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Why do we love the mist?

Take the train from London to Paris early in the morning and you will find the flat fields passing you by dressed in mesmerizing morning mist. Lying low as they slowly wake up. You can see this effect in most of the northern part of this hemisphere when the conditions are right. It gradually clears up, but deep inside you don't want to lose sight of this phenomenon. You absorb more and more of this milky white light, thirsty, before the sun rises fully and dissolves it. Focusing your eyes deeper in the background, further and further away, until it slowly starts to clear up and reveal the mid-ground and then the background and even further than that. Like a sequence of curtains that are lifted in a slow pace, right in front of your eyes. You are the enchanted spectator. As expected the English vocabulary contains man words to express variations of this same phenomenon: fog, haze, smog, murk. But why do we love the mist so much?

Misty landscape
Anthony Gormley, Blind Light 2007

Looking at Anthony Gormley's work 'Blind Light' in Hayward Gallery (2007) there is this quality of light and experience celebrated in the most amazing way that can ever be captured outside nature. Yourself and other spectators are enveloped in this mist, an uncertainty of what lies ahead encompasses you. Borders dissolve and materiality becomes uncertain. It somehow feels that some of his other works are about borders and silhouettes dissolving: Domain Field (2003). The artist mentions about this piece of work: You enter this interior space that is the equivalent of being on top of a mountain or at the bottom of the sea. It is very important for me that inside it you find the outside. Also you become the immersed figure in an endless ground, literally the subject of the work.

However other projects from the same artist seem to play with the notion of boundaries and blur. Human bodies and other 3D objects become almost dream-like figures or digital images of low-resolution.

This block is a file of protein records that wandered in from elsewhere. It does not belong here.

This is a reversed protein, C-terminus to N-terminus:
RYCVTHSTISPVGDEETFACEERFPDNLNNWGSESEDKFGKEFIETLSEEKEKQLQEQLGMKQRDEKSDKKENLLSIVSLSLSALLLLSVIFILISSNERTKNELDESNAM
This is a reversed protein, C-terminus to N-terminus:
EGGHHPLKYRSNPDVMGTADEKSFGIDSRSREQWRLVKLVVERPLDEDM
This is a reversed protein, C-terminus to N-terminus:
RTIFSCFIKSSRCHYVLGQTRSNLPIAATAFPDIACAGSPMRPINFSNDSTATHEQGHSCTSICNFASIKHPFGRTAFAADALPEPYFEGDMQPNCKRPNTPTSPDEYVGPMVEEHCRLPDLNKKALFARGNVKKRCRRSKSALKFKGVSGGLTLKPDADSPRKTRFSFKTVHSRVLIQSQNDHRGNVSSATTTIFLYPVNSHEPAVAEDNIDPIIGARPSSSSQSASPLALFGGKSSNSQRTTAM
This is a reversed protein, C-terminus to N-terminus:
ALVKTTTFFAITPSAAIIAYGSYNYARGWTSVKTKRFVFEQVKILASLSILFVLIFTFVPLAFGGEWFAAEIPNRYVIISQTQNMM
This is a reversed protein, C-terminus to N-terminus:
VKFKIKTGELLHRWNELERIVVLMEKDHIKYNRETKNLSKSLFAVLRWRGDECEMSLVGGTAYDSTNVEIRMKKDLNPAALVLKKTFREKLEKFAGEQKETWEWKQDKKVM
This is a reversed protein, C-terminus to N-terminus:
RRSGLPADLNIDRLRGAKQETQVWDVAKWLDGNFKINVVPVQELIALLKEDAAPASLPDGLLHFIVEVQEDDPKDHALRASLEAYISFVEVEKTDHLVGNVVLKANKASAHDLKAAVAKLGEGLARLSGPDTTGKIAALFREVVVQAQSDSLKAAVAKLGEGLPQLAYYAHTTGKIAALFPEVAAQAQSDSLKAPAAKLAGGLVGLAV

Anthony Gormley, Domain Field, 2003

Then, there is Blade Runner. The characteristic orange haze and rain were part of the unique aesthetics of the original film that has created a school of Science Fiction films. It was so strong and powerful that the sequel 'Blade Runner 2046' did not dare but embrace the same aesthetic. Wandering in fields of ruins we follow the hero in an unknown territory. Sitting at a distance behind him, he walks and we follow. We only see his silhouette and perhaps think that he can see more than we do, or that he is in the same situation of objects revealing themselves right in front of him at the last minute. And even when they do become apparent, none is entirely sure what they are.

Blade Runner film still

And how does this relate to architectural lighting? Visual qualities such as depth, mystery, softness and allure are always appreciated in materials and we tend to unconsciously recreate our most favorite natural phenomena in the built environment too. Consider a humble backlit surface application or a 'light box' as it also frequently referred to. The more depth the effect of the panel suggests, the more successful we consider it to be. We call unsuccessful

ones as 'flat' 'uninteresting', 'fake'. This is why we always prefer to use glass instead or perspex, acrylic, or any other plastic composite. Even though it is heavier, costlier, fragile and generally difficult. Back illuminated Opal glass remains closer to this quality we try to capture. A misty landscape in the morning light.

Art installation

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